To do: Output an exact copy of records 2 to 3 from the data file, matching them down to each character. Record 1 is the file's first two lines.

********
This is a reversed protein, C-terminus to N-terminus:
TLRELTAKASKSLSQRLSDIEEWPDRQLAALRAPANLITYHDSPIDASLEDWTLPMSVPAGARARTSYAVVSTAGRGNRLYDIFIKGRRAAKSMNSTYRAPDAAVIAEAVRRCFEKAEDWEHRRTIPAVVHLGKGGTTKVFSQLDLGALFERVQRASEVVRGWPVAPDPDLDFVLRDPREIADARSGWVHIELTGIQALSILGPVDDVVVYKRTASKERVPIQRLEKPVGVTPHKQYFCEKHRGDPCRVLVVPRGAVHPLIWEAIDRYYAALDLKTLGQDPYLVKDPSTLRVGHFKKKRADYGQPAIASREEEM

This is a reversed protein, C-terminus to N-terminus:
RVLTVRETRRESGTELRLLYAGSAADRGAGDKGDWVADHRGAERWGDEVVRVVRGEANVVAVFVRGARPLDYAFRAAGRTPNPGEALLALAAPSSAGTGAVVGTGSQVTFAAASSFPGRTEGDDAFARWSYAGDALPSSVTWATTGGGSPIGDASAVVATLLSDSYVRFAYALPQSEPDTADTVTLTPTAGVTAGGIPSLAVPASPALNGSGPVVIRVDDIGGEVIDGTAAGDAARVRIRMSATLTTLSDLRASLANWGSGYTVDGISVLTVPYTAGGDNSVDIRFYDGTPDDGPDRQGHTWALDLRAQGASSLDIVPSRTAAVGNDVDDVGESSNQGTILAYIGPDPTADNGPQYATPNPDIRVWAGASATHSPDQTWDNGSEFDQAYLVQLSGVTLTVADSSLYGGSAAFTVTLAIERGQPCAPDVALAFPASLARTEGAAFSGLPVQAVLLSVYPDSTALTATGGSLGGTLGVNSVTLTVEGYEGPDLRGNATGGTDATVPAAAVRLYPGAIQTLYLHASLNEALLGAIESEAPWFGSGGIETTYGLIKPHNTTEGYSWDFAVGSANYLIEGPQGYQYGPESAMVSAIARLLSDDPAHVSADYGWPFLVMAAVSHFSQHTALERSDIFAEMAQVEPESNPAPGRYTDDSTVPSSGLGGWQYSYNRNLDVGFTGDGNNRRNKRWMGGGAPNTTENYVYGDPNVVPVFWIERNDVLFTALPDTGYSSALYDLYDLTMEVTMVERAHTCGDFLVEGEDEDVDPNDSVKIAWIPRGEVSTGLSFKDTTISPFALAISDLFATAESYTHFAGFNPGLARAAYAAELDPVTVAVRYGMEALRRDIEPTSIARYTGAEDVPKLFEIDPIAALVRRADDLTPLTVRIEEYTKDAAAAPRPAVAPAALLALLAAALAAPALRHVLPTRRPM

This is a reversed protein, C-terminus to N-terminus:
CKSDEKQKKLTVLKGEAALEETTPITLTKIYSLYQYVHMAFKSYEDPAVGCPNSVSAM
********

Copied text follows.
This is a reversed protein, C-terminus to N-terminus:
RVLTVRETRRESGTELRLLYAGSAADRGAGDKGDWVADHRGAERWGDEVVRVVRGEANVVAVFVRGARPLDYAFRAAGRTPNPGEALLALAAPSSAGTGAVVGTGSQVTFAAASSFPGRTEGDDAFARWSYAGDALPSSVTWATTGGGSPIGDASAVVATLLSDSYVRFAYALPQSEPDTADTVTLTPTAGVTAGGIPSLAVPASPALNGSGPVVIRVDDIGGEVIDGTAAGDAARVRIRMSATLTTLSDLRASLANWGSGYTVDGISVLTVPYTAGGDNSVDIRFYDGTPDDGPDRQGHTWALDLRAQGASSLDIVPSRTAAVGNDVDDVGESSNQGTILAYIGPDPTADNGPQYATPNPDIRVWAGASATHSPDQTWDNGSEFDQAYLVQLSGVTLTVADSSLYGGSAAFTVTLAIERGQPCAPDVALAFPASLARTEGAAFSGLPVQAVLLSVYPDSTALTATGGSLGGTLGVNSVTLTVEGYEGPDLRGNATGGTDATVPAAAVRLYPGAIQTLYLHASLNEALLGAIESEAPWFGSGGIETTYGLIKPHNTTEGYSWDFAVGSANYLIEGPQGYQYGPESAMVSAIARLLSDDPAHVSADYGWPFLVMAAVSHFSQHTALERSDIFAEMAQVEPESNPAPGRYTDDSTVPSSGLGGWQYSYNRNLDVGFTGDGNNRRNKRWMGGGAPNTTENYVYGDPNVVPVFWIERNDVLFTALPDTGYSSALYDLYDLTMEVTMVERAHTCGDFLVEGEDEDVDPNDSVKIAWIPRGEVSTGLSFKDTTISPFALAISDLFATAESYTHFAGFNPGLARAAYAAELDPVTVAVRYGMEALRRDIEPTSIARYTGAEDVPKLFEIDPIAALVRRADDLTPLTVRIEEYTKDAAAAPRPAVAPAALLALLAAALAAPALRHVLPTRRPM

This is a reversed protein, C-terminus to N-terminus:
CKSDEKQKKLTVLKGEAALEETTPITLTKIYSLYQYVHMAFKSYEDPAVGCPNSVSAM